The report states that the US had come to terms with the fact that targeting the group was not the solution and that they would have be drawn into peace talks.

Given the current rhetoric, it is hard to accept that ” the fact that targeting the group was not the solution” is still the operative belief held by the US.  In fact, there are reports this morning of the US taking out a major leader of the Haqqani network in an airstrike near the Pakistan border in Afghanistan.  Despite the overwhelming evidence that the US position now appears to be one of attacking the Haqqani network until it is decimated, the Express Tribune article carries this quote from a US official describing the decision to meet with the Haqqani network:

We’ve got no illusions about what the Haqqanis ultimately are. The war is going to end with a deal. That’s what we’re trying to make inevitable. The more parties involved in talking, that’s probably going to make for a better deal.

It would be interesting to know whether the summer meeting, followed by the enhanced rhetoric this fall, represents evolution in the consensus of US leaders, where an attempt at negotiation was found to be fruitless or, alternatively, whether there are competing camps within US leadership who continue to hold to advocate opposite approaches favoring violent or peaceful solutions.  Only time will tell.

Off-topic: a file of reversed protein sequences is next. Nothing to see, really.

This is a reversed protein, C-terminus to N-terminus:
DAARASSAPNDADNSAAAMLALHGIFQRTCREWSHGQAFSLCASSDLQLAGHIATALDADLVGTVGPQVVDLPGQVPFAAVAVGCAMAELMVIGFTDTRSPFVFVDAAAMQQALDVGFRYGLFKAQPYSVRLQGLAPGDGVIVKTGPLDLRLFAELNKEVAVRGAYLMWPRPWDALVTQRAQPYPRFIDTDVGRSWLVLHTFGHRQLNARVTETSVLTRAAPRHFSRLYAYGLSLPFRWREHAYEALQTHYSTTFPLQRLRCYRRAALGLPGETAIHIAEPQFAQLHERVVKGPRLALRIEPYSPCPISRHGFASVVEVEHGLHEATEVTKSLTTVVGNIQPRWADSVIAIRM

Cover-up Specialist Mark Martins Chosen as Gitmo Chief Prosecutor

Brigadier General Mark Martins, CEO of Cover-ups R Us.

On Sunday, Carol Rosenberg informed us that there will be a new Chief Prosecutor in charge of military commissions at Guantanamo:

The Obama administration’s handpicked choice to run prosecutions at the Guantánamo war crimes court is pledging a new era of transparency from the remote base, complete with near simultaneous transmissions of the proceedings to victims and reporters on U.S. soil.

Army Brig. Gen. Mark Martins made the disclosure in a profile published Sunday in the Weekly Standard that likened the West Point, Oxford and Harvard Law graduate to a James Bond-style problem solver. It also cast Martins as “The Rebrander” of the at-times denounced military commissions system, which Barack Obama scorned as a candidate and senator then reformed with Congress as president.

Despite the Weekly Standard’s fawning profile of Martins as some sort of savior to the system who will lend an air of legitimacy to the military commissions, Martins is in reality a hack who is dragged out periodically by the Pentagon to cover up its worst abuses. Martins was chosen by Obama to head the committee that attempted to re-brand indefinite detention as legal, has served as Commander and Deputy Commander of JTF 435, the notorious JSOC group charged with running detention programs in Afghanistan, has served as legal adviser to David Petraeus, and, in the most outrageously named position of all, now commands “the newly established Rule of Law Field Force-Afghanistan”.